Jonathan Chilcott and all the farm workers living there after him were woodmen. Cash ledgers for Henry Frampton (the next squire) in the 1860s show him having a considerable income from his plantations, selling faggots (bundles of sticks), wheel spokes, pick shafts, hurdles, planks, poles, boards, etc, all of which would have kept his woodmen busy.
Several families lived at Clouds Hill in the 1850s and 60s, and then Edward Pride (woodman) arrived in 1874, and his family remained associated with the cottage for nearly forty years. Edward and his wife Elizabeth lived there until 1906, and then eldest son William Pride (another woodman) until 1912 or 13.
Over the years, family sizes varied from two people (1851 and 1901 censuses), all the way up to eight (1881), while in 1841 two families totalling nine were sharing the cottage.
Some of the children raised at Clouds Hill became woodmen themselves, while others became tailors, railway workers, inn keepers, blacksmiths, police men, and farmers.
Censuses, parish records and newspapers give us the names of about forty people who lived at Clouds Hill over its first century or so, while the annual electoral registers identify when it was vacated – William Pride was there in July 1912, but by July 1913 he had moved to Moreton.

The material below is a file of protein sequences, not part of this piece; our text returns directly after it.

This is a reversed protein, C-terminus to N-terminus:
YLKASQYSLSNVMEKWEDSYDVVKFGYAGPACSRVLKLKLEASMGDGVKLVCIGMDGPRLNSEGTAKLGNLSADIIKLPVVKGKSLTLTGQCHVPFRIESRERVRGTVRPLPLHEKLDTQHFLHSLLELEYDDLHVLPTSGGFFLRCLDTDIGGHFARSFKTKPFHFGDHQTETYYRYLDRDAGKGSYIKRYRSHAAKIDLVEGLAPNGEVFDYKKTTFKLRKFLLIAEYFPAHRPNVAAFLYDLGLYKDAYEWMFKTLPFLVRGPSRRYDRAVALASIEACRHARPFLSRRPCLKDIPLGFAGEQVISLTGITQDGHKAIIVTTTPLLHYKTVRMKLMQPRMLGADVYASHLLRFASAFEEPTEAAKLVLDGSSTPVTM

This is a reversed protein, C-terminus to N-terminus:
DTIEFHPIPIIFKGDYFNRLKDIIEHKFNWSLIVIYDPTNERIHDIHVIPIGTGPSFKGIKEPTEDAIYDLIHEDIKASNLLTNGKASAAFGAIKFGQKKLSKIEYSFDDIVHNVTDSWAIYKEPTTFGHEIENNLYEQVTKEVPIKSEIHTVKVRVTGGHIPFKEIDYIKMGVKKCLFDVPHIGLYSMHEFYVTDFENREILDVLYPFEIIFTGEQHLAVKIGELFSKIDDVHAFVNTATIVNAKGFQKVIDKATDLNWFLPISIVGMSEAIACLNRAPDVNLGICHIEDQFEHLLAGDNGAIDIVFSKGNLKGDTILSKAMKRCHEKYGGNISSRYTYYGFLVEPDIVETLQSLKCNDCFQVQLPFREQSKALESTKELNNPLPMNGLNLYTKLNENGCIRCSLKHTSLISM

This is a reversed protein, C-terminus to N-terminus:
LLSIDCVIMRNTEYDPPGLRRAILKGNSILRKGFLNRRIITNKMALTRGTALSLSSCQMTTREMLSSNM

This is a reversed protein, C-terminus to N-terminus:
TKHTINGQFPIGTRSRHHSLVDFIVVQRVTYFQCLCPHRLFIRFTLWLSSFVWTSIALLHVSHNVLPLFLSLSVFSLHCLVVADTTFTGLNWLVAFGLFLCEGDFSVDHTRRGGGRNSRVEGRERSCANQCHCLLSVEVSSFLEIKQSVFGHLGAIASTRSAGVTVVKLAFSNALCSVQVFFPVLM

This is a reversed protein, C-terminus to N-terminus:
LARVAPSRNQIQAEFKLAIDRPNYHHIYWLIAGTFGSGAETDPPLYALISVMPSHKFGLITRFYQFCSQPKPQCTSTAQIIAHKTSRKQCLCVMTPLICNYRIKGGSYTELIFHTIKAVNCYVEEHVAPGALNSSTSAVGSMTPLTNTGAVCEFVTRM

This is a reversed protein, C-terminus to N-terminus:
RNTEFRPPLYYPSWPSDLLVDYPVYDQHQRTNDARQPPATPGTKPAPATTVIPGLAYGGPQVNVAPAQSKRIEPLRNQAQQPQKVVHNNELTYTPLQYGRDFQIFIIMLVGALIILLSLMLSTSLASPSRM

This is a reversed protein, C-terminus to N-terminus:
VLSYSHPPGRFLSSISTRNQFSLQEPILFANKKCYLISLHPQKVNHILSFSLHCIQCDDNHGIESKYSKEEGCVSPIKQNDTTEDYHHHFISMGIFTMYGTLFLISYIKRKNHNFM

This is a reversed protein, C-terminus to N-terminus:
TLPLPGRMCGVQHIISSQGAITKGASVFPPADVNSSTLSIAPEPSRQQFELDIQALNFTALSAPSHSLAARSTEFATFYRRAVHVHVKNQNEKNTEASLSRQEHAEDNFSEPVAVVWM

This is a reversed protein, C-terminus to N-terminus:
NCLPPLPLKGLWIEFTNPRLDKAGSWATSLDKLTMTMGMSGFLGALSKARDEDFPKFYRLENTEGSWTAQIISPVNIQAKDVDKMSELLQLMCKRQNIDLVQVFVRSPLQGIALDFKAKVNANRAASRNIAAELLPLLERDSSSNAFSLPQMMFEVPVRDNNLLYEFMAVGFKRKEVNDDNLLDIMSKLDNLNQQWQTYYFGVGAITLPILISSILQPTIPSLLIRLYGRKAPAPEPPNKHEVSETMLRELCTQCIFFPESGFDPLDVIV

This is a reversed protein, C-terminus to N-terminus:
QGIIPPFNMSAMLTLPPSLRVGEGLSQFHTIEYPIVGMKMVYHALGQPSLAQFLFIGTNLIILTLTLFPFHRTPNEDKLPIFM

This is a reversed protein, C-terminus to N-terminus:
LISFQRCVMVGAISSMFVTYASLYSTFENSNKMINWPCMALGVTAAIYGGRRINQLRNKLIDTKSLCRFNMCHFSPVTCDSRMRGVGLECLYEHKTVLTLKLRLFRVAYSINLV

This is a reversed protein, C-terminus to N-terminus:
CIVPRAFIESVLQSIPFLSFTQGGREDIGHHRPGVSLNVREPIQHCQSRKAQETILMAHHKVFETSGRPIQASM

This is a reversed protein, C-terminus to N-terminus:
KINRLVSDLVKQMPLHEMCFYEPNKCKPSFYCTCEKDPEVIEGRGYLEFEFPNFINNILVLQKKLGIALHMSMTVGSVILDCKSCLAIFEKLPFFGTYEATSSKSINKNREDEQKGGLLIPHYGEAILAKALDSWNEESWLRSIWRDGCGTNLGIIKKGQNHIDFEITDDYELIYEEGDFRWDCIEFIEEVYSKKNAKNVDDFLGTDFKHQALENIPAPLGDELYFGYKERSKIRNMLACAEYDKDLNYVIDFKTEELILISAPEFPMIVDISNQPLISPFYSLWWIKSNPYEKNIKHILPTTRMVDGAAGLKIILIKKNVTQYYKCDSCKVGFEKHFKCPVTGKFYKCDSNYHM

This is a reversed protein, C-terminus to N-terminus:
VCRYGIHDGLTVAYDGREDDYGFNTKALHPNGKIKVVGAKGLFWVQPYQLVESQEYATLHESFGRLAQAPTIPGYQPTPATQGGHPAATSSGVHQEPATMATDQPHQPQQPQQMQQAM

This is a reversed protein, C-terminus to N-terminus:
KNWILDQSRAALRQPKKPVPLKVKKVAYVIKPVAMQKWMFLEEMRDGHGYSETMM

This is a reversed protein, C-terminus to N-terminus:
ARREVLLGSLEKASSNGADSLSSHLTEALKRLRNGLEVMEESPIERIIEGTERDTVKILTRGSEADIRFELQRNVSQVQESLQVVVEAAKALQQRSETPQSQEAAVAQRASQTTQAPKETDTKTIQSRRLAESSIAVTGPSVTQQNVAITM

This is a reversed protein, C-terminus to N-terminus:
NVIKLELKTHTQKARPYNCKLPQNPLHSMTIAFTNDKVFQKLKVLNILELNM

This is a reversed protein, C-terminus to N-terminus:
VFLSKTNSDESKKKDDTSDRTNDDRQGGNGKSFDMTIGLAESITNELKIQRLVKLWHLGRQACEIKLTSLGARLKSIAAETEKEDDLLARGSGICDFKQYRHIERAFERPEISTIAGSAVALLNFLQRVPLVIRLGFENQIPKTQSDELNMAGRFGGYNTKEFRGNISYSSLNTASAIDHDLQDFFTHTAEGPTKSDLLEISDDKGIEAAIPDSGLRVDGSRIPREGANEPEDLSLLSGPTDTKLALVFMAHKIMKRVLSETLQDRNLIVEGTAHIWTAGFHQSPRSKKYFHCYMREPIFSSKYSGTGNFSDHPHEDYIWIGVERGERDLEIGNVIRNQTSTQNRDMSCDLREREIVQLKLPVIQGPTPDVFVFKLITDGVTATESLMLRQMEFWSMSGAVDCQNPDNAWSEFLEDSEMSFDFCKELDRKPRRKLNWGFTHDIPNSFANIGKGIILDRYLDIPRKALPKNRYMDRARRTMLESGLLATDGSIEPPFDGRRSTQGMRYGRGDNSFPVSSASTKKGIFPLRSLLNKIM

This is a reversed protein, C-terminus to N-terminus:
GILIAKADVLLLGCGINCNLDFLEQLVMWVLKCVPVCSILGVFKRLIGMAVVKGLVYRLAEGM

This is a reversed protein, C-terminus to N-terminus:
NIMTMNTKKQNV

The Framptons had transferred just over a thousand acres to the War Office in 1899, for the creation of a summer training camp. As the First World War approached, Bovington Camp became a battle training ground, and the cottage had to be evacuated. The plantations of fir trees initially remained intact, until they were converted into pit props and timber to make duck boards for the trenches.
Retreat from Fame
This brings us back to T E Lawrence, starting to rent the cottage around September 1923, for ten shillings a month. He had already introduced himself to Thomas Hardy, through their mutual acquaintance Robert Graves, and had started to be a regular visitor at Max Gate. One of Lawrence’s early visitors at Clouds Hill was the novelist E M Forster, who visited in 1924 and found downstairs full of firewood and lumber – they lived and relaxed upstairs. One sunny afternoon, while E M Forster was there, Thomas Hardy and his wife Florence turned up and climbed the stairs to join them.
After a period posted to India with the RAF, Lawrence returned to Clouds Hill in 1929 and finally bought it from the Framptons – £450 for cottage and five acres of hillside. He then started more extensive renovations, in preparation for his retirement in 1935.
After T E Lawrence’s death in May 1935, his younger brother Arnold inherited the property, but, realising its historic importance, started talking with the 40-year-old National Trust. The Trust took on Clouds Hill in 1937, and opened it to the public in June 1938, with the first (1939) guide book written by Lawrence’s friend and biographer Captain Basil Liddell Hart.
The Knowles family continued their association with the cottage, with Patrick’s wife Joyce (Sgt Arthur Knowles’s daughter-in-law) becoming a member of staff for the National Trust, and welcoming visitors there almost single-handedly for fifty years.